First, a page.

ReplyDelete
  10. Now I don't need any caffeine after viewing that wakeup photo!

    ReplyDelete
  11. Here in Arizona there have been more rattlesnake bites already than in in other years. They seem to be plentiful this year for some reason. We just found one Saturday that was hit by a car. We took it home to skin it and after its head was cut off, my husband picked up the body and it still wrapped itself around his arm! Stay safe.

    ReplyDelete
  12. I wonder if the collective shivers you've sent around the world this morning will rate on someone seismic reader! ;)

    ReplyDelete
  13. Serious critters but they have a job to do just like everything else. Different parts of the country view them differently, back in Minnesota they are protected, here in CA they are often killed on sight. I prefer to have them relocated and have learned from an early age in the dry high elevation SoCal mountains to be aware of where they may be.

    Beautiful, fascinating critters...and I'm not a snake lover, ha!

    I want to see a live, wild Gila Monster once before I die.

    ReplyDelete
  14. Oh stars, LC...............
    I know you know what you are doing, but good golly Miss Molly, snakes just do me in....even groggy ones.

    ReplyDelete
  15. He looks like he hasn't had his first cup of coffee yet, don't cross him!

    ReplyDelete
  16. Beautiful but scary! I'm glad I don't have to be on the lookout for anything smaller than bears and cougars when I hike. They are so much easier to spot and steer clear of. :)

    ReplyDelete
  17. I like being single and fearless too! You have rattlesnakes (no can do) and I have loose pitbulls with spike collars roaming my front yard....thankfully there has not been any parolees with the pitbulls. Actually I don't feel fearless at all when these strays come into my yard and I have a blind 13 pound weiner dog on a leash. Lets just say panic insued a couple of times and I have scars from trying to escape my own yard...except the fencing that I tore into was quite rusty...it was a bloody mess on my part. I hate feeling so panicky around stray dogs!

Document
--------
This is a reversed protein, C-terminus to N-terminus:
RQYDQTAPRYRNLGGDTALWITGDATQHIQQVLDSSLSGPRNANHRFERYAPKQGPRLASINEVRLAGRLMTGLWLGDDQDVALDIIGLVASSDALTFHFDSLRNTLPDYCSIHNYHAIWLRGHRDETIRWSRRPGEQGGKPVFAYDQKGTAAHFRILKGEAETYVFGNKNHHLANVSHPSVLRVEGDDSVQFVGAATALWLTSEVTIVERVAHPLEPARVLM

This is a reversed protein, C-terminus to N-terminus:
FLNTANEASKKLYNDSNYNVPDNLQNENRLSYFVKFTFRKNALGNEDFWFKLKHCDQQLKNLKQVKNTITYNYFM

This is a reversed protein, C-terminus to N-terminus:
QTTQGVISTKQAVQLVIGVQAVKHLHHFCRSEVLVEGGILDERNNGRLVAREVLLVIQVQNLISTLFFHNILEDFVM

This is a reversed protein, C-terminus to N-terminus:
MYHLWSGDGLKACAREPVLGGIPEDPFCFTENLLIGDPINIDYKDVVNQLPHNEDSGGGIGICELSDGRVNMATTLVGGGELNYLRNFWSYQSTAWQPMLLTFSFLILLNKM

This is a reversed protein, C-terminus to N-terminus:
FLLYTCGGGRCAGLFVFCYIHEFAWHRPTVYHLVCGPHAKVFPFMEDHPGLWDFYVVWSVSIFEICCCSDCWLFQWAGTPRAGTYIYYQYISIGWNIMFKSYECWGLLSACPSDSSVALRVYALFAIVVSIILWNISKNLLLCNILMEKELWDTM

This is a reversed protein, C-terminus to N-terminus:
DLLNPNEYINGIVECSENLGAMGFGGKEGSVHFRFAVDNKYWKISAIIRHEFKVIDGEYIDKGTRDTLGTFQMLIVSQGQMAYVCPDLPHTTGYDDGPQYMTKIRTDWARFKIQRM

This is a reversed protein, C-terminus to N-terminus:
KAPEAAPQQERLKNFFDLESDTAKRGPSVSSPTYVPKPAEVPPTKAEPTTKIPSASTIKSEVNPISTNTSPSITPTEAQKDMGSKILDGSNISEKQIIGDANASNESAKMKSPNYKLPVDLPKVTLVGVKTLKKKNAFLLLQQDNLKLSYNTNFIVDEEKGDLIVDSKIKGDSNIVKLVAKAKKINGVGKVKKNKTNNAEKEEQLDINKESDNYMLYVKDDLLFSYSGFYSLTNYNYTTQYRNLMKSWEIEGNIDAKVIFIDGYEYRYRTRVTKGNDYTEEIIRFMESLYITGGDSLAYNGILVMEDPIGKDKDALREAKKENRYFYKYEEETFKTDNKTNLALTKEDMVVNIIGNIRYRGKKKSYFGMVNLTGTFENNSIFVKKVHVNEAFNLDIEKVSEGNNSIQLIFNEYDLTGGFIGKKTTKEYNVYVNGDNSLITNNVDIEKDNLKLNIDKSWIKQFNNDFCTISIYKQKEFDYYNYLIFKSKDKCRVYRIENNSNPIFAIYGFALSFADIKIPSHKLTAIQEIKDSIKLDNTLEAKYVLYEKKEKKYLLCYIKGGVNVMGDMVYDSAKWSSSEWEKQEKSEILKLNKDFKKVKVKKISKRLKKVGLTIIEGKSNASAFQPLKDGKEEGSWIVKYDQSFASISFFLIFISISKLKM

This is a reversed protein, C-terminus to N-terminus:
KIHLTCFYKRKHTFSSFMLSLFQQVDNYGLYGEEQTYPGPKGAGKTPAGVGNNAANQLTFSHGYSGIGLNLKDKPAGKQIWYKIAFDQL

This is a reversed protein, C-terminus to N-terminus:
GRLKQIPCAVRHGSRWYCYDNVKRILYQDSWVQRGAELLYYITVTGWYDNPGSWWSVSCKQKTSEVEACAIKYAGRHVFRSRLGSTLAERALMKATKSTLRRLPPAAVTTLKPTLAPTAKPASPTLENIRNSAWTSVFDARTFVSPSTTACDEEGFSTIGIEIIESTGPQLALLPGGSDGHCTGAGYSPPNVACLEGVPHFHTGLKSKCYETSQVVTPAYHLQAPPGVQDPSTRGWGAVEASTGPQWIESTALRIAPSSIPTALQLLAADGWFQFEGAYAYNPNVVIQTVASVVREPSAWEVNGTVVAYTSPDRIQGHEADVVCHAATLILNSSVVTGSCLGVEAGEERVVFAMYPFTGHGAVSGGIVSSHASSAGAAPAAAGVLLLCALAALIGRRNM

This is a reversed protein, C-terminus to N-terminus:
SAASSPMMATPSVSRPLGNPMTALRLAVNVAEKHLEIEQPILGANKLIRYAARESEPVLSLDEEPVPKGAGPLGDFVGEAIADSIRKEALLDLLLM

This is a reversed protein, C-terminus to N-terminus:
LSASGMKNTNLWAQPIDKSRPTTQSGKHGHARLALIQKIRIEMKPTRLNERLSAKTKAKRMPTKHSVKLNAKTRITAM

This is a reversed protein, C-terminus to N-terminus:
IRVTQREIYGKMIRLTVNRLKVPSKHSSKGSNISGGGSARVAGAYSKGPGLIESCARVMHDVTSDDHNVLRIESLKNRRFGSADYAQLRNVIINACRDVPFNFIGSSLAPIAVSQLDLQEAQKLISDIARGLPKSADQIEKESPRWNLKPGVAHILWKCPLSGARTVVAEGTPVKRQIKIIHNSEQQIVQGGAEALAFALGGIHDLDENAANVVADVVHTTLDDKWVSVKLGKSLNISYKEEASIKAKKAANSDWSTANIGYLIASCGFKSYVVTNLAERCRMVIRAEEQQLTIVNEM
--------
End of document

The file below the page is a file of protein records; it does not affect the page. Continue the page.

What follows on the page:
Happy Friday. I have a nice long weekend due to a government holiday.....guess which one? Cesar Chavez! Oy Vey...only in California.

    ReplyDelete
  18. Too bad your Ranch Security can't walk everywhere with you. She'd have seen that snake before you did. It helps to know when to be on the lookout for snakes on the move. Warm Spring days around here are the worst.

    ReplyDelete
  19. Eeek! I can't even imagine! One funny thing, though...when I read through the list of critters you've seen disappear into the tunnels, at first I didn't notice there was no comma between kangaroo and rats... :)

    ReplyDelete
    Replies
    1. That is so stinkin' funny.

      Delete
    2. haha! I didn't either. And the even funnier part is that I didn't even pause to notice.

      Delete
  20. I think of you often, out there in the middle of nowhere, and I use you as inspiration. My husband travels on business a lot, weeks at a time sometimes, and there are times when I have to do difficult things by myself or they don't get done. Whenever one of these instances comes along, I tell myself, "Self, how would Carson handle this?" ... then I press onward.

    ReplyDelete
  21. Whenever someone speaks of animals underground, I can't help but think of the movie Fantastic Mr. Fox! =o) Time to dust off the snake pole...I however, would be more afraid of the scorpions and tarantulas.

    ReplyDelete
  22. Are you going to relocate that snake? There might be another one in its hole...shudder...

    ReplyDelete
  23. Oh crap. That's very scary to me. Spiders and snakes are not my friend.
    Stay safe

    ReplyDelete
  24. An American in Tokyo3/30/15, 8:33 PM

    Omigod!!! Stay safe!!!

    ReplyDelete